In Older Adults, Low Protein Levels may Up Kidney Function Decline

by Bidita Debnath on  January 22, 2017 at 10:42 PM Senior Health News
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Older adults with low blood levels of a circulating protein in the blood may be at an increased risk of experiencing decline in their kidney function, finds a study.
 In Older Adults, Low Protein Levels may Up Kidney Function Decline
In Older Adults, Low Protein Levels may Up Kidney Function Decline

The findings showed that higher blood levels of a protein called soluble klotho -- with anti-ageing properties -- may help preserve kidney function.

"We found a strong association between low soluble klotho and decline in kidney function, independent of many known risk factors for kidney function decline," said David Drew from Tufts University in Massachusetts, US.

The kidney has the highest levels of klotho expression and is likely the major source of soluble klotho, and thus, in patients with kidney disease levels of klotho tend to be low. Although the exact mechanism of action of soluble klotho remains to be identified, the protein has been shown to influence multiple cellular and endocrine pathways, the researchers said.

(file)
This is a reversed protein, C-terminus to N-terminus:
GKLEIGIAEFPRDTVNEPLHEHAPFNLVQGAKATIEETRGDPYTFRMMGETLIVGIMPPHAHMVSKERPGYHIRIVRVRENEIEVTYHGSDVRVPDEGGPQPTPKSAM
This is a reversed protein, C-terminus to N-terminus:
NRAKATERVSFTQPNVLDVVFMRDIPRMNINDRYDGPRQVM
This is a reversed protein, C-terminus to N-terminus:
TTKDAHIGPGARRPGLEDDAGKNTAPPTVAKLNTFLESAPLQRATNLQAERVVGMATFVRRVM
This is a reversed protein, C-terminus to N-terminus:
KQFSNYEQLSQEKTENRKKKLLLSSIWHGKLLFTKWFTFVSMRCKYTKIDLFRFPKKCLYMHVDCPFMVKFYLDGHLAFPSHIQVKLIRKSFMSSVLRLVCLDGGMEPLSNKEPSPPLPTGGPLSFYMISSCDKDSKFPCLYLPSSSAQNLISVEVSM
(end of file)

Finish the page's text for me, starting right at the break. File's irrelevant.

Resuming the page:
After adjusting for various factors such as demographics, comorbidities, and kidney disease risk factors, each two-fold higher level of klotho was linked with a 15-20 per cent lower likelihood of experiencing kidney function decline in the elderly.

"This suggests that klotho could play a role in the development of chronic kidney disease and also raises the possibility that klotho could be an important therapeutic target for future clinical trials," Drew added.

For the study, the team analysed 2496 study elderly with measures of soluble serum klotho and repeated measures of kidney function over 10 years of follow up.

Although additional studies are needed, the findings point to a potential target for preventing and treating kidney disease, the researchers stated. The study is forthcoming in the Journal of the American Society of Nephrology (JASN).

Source: IANS

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